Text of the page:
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Old June 30, 2013, 12:47 AM   #1
shredder4286
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Sigting in from an elevated position

Our backyard rifle range is 100 yds, but the bench is about 10' higher than the target.

What I'm wondering is- how much different will my p.o.i be if I were to take a shot at 100 yds without being elevated after being sighted in from the elevated bench? (I.e. hunting)

I'm assuming it would make some difference, just not sure how much.
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Old June 30, 2013, 01:21 AM   #2
big al hunter
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I would bet my favorite rifle that you could not see the difference.
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Old June 30, 2013, 05:14 AM   #3
Jimro
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Cosine angle times range equals true horizontal distance for drop.

By my math that is a 1.9 degree slope.

Cosine 1.9 x 300(feet) = 299.8 feet.

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Old June 30, 2013, 08:22 AM   #4
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No difference !
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Old June 30, 2013, 03:39 PM   #5
shredder4286
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Quote:
Cosine angle times range equals true horizontal distance for drop.

By my math that is a 1.9 degree slope.

Cosine 1.9 x 300(feet) = 299.8 feet.

Jimro
So, by math, the difference would be .2 feet of difference in drop. That's what I needed to know- thanks folks!!
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Old June 30, 2013, 03:48 PM   #6
WWWJD
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No; JIMRO's math is saying that your effective range is 299 ft vs. 300 on level ground. Your difference in drop is going to be immeasurable... just in case his answer was misconstrued.
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Old July 1, 2013, 10:46 AM   #7
Jimro
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Quote:
So, by math, the difference would be .2 feet of difference in drop. That's what I needed to know- thanks folks!!
It means that the angular correction is only .2 feet. The difference in bullet drop over .2 feet is smaller than I care to calculate, but I'm sure it is less than even the adjustments of the finest 1/8 MOA scope.

Just zero as normal.

For what it is worth, whenever you shoot uphill or downhill, you don't get into "interesting" differences in bullet impact until you are more than 25 degrees of slope, which gives you a 10% reduction in range to correct for. Which means at 1000 yards, with a 25 degree slope, you would use your 900 yard zero.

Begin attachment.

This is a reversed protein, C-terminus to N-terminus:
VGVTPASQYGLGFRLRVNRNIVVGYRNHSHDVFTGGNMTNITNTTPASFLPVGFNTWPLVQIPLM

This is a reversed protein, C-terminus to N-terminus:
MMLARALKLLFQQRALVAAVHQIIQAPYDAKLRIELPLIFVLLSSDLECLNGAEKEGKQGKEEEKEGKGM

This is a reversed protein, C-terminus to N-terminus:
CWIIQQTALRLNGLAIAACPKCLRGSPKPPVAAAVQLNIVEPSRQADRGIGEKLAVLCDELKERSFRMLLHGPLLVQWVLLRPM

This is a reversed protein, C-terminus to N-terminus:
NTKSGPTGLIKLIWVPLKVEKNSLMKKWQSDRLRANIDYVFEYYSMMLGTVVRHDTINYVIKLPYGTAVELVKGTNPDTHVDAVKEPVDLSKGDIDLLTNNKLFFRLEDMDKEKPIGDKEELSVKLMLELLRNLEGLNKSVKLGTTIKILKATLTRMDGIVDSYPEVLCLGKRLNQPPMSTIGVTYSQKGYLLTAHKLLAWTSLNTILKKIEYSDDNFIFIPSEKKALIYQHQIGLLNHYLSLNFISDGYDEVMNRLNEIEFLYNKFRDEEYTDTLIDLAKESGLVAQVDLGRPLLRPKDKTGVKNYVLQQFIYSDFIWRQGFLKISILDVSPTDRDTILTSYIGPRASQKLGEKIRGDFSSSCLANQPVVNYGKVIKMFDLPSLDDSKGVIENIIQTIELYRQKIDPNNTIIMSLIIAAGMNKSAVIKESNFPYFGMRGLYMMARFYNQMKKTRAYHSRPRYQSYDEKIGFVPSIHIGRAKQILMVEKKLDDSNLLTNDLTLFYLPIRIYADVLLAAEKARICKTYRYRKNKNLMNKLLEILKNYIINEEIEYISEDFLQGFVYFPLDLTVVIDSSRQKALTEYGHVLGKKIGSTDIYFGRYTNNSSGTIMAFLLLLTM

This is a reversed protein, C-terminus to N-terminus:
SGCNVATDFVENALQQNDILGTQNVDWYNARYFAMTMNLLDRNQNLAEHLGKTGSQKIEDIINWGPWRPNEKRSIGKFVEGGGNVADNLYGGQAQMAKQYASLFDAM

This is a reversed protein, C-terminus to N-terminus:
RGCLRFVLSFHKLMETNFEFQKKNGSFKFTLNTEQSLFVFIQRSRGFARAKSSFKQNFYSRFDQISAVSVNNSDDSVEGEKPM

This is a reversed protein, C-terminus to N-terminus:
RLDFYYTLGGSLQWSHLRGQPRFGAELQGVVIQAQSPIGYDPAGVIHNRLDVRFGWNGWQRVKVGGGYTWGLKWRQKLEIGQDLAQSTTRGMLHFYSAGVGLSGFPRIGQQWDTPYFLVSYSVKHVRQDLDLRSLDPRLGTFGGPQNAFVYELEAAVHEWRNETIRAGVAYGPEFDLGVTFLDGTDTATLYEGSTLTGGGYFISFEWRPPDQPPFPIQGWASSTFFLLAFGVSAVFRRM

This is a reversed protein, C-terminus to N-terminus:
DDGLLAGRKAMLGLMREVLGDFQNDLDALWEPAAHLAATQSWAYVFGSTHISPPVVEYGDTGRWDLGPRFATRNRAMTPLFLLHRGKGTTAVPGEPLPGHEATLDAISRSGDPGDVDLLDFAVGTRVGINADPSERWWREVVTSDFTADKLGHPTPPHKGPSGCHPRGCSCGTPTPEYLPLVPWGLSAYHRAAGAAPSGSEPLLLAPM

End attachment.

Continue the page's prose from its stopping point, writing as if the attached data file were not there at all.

At short ranges and small angles, it really doesn't matter. In fact, anything inside your point blank range is "point and pull" no matter the angle, if you use a +/- 2" pbr zero.

Jimro
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Old July 1, 2013, 08:28 PM   #8
shredder4286
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Quote:
It means that the angular correction is only .2 feet. The difference in bullet drop over .2 feet is smaller than I care to calculate, but I'm sure it is less than even the adjustments of the finest 1/8 MOA scope.

Just zero as normal.

For what it is worth, whenever you shoot uphill or downhill, you don't get into "interesting" differences in bullet impact until you are more than 25 degrees of slope, which gives you a 10% reduction in range to correct for. Which means at 1000 yards, with a 25 degree slope, you would use your 900 yard zero.

At short ranges and small angles, it really doesn't matter. In fact, anything inside your point blank range is "point and pull" no matter the angle, if you use a +/- 2" pbr zero.

Jimro
Ok. 10% reduction in range for 25 deg slope. Putting that one in the "gun notes" file. Thanks for the info. Got more than I expected out of this one.
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Old July 1, 2013, 08:59 PM   #9
Art Eatman
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Just remember that in the common hunting distances, even ten percent doesn't have much effect on trajectory.

If you're sighted in for 200 yards, the usual drop for most deer cartridges at 300 yards is about six inches.

The drop at 270 yards would be around five inches. The one-inch difference is hardly worth worrying about.
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Old July 2, 2013, 08:23 PM   #10
shredder4286
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Quote:
Just remember that in the common hunting distances, even ten percent doesn't have much effect on trajectory.

If you're sighted in for 200 yards, the usual drop for most deer cartridges at 300 yards is about six inches.

The drop at 270 yards would be around five inches. The one-inch difference is hardly worth worrying about.
Hey, absolutely, Art. That being said- my rifle isn't even being sighted in at a 25 degree slope, so it's even less than a 10% decrease. I just thought it was interesting to know the actual mathematic equation to figure out what I needed to know.
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